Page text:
Here are some fun facts about Caltech:
There are no in-class timed exams.
Instead, students are typically given about a week to complete exams, and it will take them at least that long. They have a strict Honor Code, which creates a trustworthy environment on campus.
It’s a residential campus, with most students living in their campus houses all four years.
The houses are themed (more Harry Potter-esque than UCSD) learning environments that are also collaborative and close-knit.
Speaking of collaboration, it is essential in every piece of the Caltech experience.
Coursework/Problem sets are designed to be tackled collaboratively and some problem sets don’t have any known solutions (until a new batch of students comes up with one, of course!).
While Techers are incredibly academically gifted and the education there is rigorous, they are also well-known for their brilliant prank culture.
Not all students are STEM majors at Caltech, but all majors require a strong STEM foundation (yes, even the social sciences).
Chapman is nestled in a residential neighborhood called Old Town Orange, about 15 minutes from Disneyland. You’ve probably seen the campus if you’ve ever watched movies like Accepted or American Wedding, or perhaps you’ve heard the name in interviews with the Duffer brothers (the creators of Stranger Things), who graduated the year before I started there. The school has grown significantly in recent years, and they continue to update and build new and impressive facilities for psychology, film, housing, engineering, music, and athletics.
There are so many unique opportunities offered at Chapman: a very selective honors program (20-25 students per year); the design-your-own-major option; the ability for any student to participate in theater, art, and music; a very fun pep band (na-na-na-na-na-na-na-na-chap-man! *to the Batman theme*); dorm-side beach volleyball and swimming pool; one of the largest rock walls in Southern California (51 feet); and a sushi station in the cafeteria, to name a few.
Fun fact: When I was a student at Chapman, there was a fun rivalry between Chapman and Loyola Marymount University about the pieces of the Berlin Wall each school has displayed on campus. Both schools like to tell prospective and current students that there is larger, and for a period of time, students would go to the other campus and chip off small chunks to bring back to their home campus (please don’t do this!).
Chapman has become well-known for its film school, Dodge College, which boasts a single-digit acceptance rate. For film, the application requires a significant amount of time and creativity, but if you’re interested in pursuing film or media arts (including animation, broadcast journalism, film and TV production, Public Relations and Advertising, and screenwriting), the opportunities available to film students are endless.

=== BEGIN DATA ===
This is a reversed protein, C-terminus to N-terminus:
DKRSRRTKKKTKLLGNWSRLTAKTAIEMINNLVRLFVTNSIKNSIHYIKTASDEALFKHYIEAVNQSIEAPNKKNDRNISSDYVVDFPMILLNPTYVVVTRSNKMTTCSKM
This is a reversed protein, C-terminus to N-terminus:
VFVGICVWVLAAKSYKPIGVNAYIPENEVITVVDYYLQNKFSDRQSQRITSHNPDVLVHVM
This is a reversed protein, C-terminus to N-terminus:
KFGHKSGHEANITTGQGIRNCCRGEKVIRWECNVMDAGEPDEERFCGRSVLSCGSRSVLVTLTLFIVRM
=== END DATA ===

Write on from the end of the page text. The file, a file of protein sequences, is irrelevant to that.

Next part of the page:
Outside of film, there is a nice blend of academics and creative endeavors on campus, and the library’s fourth floor is actually a Holocaust Memorial Library and museum. When I attended, I actually had the opportunity to take a course taught by Elie Weisel!
Chapman continues to make significant strides to be accessible to more racially and socio-economically diverse communities. The school is likely a good fit institution for students who are interested in exploring various subject areas and expressing themselves creatively. There are ample opportunities of which students are encouraged to take advantage, and the small class sizes and accessible professors make the educational experience personalized.
Loyola Marymount University (LMU)
While it’s not as close to the ocean as Pepperdine, LMU’s location in Playa Vista (what is colloquially called “Silicon Beach”) is nothing to scoff at. It sits atop a bluff, and there are beautiful ocean views from campus. It’s one of the only spots in the LA area where you can see both ocean and the Hollywood sign from the same window (a dorm window!). Right below the bluff are the LA IMAX, Youtube, Microsoft, TOMS, and The Honest Company headquarters, all businesses that are happy to provide professional experience to LMU students. Additionally, the campus is only 10 minutes from LAX, making transportation for out-of-state students incredibly convenient.
Loyola Marymount is a Jesuit university, with DI athletics and over 100 majors and minors from which to choose. Many would argue that LMU is best known for its School of Film and Television, which boasts a higher acceptance rate than Chapman, but fosters an equally creative and impressive learning environment. The core class requirements encourage students to be open-minded when exploring areas of study, and there are several different first-year programs for freshmen to take advantage of.
If you ask any LMU student or alumni to describe the student body, one of the first words that comes up most frequently is “friendly”. Students who are kind, compassionate, generous, imaginative, and intellectually curious would do well at LMU.
Good luck (but I know you won't need it),
Jessica Chermak, LPC, CEP
Independent College Counselor
Co-Founder of Virtual College Counselors